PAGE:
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Given some sparse unitary square matrix $A$ ($dim=2^n$ if it matters), is there an algorithm to decompose $A$ into a Kronecker/tensor product of smaller unitary matrices? In other words: decompose unitary $A$ into $$A=U_1 \otimes U_2 \otimes ... \otimes U_k$$ where each $U_i$ is individually unitary and $\otimes$ denotes the Kronecker product.

I know that in general, the inverse of a Kronecker product is not unique and may not even exist, but if it does, all I would care about is a single tensor decomposition, not an exhaustive list. It wouldn't matter to me what the individual phases are for example.

Edit: I assumed the matrix was a Kronecker product, but in the case that it isn't, is there a way to check?

Edit 2: I found a resource here describing a general outline on how to do the inverse Kronecker product and how to check if it is a Kronecker product in the first place. It looks like the problem can be solved in polynomial time. If however, I demand unitary matrices, is there a similar scheme?

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  • $\begingroup$ Not all matrices can be written as Kronecker products at all; it is a very special property similar to being low rank. What do you have in mind? Could you write a formula? $\endgroup$ – Federico Poloni Mar 17 '16 at 7:20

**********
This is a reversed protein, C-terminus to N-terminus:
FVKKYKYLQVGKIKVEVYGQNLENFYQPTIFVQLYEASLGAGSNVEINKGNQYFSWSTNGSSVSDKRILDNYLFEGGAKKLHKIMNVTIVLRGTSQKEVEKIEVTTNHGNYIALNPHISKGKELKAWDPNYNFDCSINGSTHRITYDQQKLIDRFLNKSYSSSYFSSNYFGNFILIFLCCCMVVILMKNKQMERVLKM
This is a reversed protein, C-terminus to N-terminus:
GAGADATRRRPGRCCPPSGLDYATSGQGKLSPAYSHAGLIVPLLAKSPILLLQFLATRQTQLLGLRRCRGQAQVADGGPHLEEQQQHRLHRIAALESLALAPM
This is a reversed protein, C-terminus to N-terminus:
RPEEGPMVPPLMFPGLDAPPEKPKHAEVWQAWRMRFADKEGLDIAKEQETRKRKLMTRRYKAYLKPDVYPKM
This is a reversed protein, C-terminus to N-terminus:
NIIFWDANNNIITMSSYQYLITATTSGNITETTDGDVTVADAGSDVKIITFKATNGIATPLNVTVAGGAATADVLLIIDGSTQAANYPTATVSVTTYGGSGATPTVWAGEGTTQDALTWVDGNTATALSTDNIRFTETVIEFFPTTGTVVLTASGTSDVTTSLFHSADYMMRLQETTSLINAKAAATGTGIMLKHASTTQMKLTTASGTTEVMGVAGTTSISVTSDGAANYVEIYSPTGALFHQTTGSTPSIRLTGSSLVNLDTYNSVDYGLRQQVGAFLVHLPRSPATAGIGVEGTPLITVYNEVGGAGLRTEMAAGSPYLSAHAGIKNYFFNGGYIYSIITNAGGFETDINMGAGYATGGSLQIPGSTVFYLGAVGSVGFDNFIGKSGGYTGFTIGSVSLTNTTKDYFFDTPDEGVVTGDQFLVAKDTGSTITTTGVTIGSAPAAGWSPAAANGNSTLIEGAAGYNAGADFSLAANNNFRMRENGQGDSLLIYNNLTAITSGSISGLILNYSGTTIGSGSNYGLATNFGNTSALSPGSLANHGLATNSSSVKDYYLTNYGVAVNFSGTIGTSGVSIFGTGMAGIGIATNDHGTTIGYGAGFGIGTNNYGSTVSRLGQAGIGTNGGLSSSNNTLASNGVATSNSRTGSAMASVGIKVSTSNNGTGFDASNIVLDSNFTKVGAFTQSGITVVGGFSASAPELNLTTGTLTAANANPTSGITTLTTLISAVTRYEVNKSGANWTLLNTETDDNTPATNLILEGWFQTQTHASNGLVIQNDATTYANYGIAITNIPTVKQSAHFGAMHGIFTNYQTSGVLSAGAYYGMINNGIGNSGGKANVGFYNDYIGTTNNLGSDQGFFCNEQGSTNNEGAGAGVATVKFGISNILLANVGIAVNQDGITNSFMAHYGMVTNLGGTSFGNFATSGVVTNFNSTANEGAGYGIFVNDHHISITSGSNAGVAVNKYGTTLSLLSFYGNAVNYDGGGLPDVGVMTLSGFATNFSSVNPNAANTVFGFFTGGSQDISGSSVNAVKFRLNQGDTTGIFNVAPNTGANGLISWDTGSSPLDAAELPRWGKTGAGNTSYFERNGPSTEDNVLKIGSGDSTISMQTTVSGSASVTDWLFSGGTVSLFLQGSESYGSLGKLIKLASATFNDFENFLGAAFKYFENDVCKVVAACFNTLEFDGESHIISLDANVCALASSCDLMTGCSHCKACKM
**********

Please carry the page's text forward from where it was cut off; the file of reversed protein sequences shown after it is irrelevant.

• $\begingroup$ Good point, I was considering general operators on Hilbert tensor product spaces (like in Quantum systems). There the unitary matrices are regularly kronecker products. So the zeroth order step would be to check whether the matrix is a kronecker product. $\endgroup$ – KF Gauss Mar 17 '16 at 22:26
  • $\begingroup$ I found a resource here outline how to check and do the inverse kronecker for a general matrix. In the case of Quantum systems, these matricies need to be unitary, so can is there another scheme that can guarantee that? $\endgroup$ – KF Gauss Mar 17 '16 at 22:38
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After some thought, I realized the condition of being unitary is essentially irrelevant to the problem. This is because of the mixed-product and inverse identities of the Kronecker product. So given a unitary $A$, we have: $$A^{-1}=A^{\dagger} \implies U_1^{-1}\otimes...\otimes U_k^{-1}=U_1^{\dagger}\otimes...\otimes U_k^{\dagger}$$

$$AA^{\dagger}=AA^{-1}=I=U_1 U_1^{\dagger} \otimes ... \otimes U_k U_k^{\dagger}$$ Where $I$ is the identity matrix.

This last line implies that each individual $U_j U_j^{\dagger}=aI$ for some complex $a$. To make $U_j$ unitary is then just a matter of scaling by a constant.

This means that the inverse Kronecker product for a unitary matrix is automatically unitary up to a constant scaling factor. So to perform this inverse product, one just needs to follow the solution outlined by karahane in the math stackexchange here. A possible followup question would be whether one can get a piece-by-piece unitary nearest Kronecker product approximation. To be self-contained, the academic references for the solution are given below:

Golub G, Van Loan C. Matrix Computations, The John Hopkins University Pres. 1996

Van Loan C., Pitsianis N., Approximation with Kronecker Products, Cornell University, Ithaca, NY, 1992

Genton MG. Separable approximations of space–time covariance matrices. Environmetrics 2007; 18:681–695.

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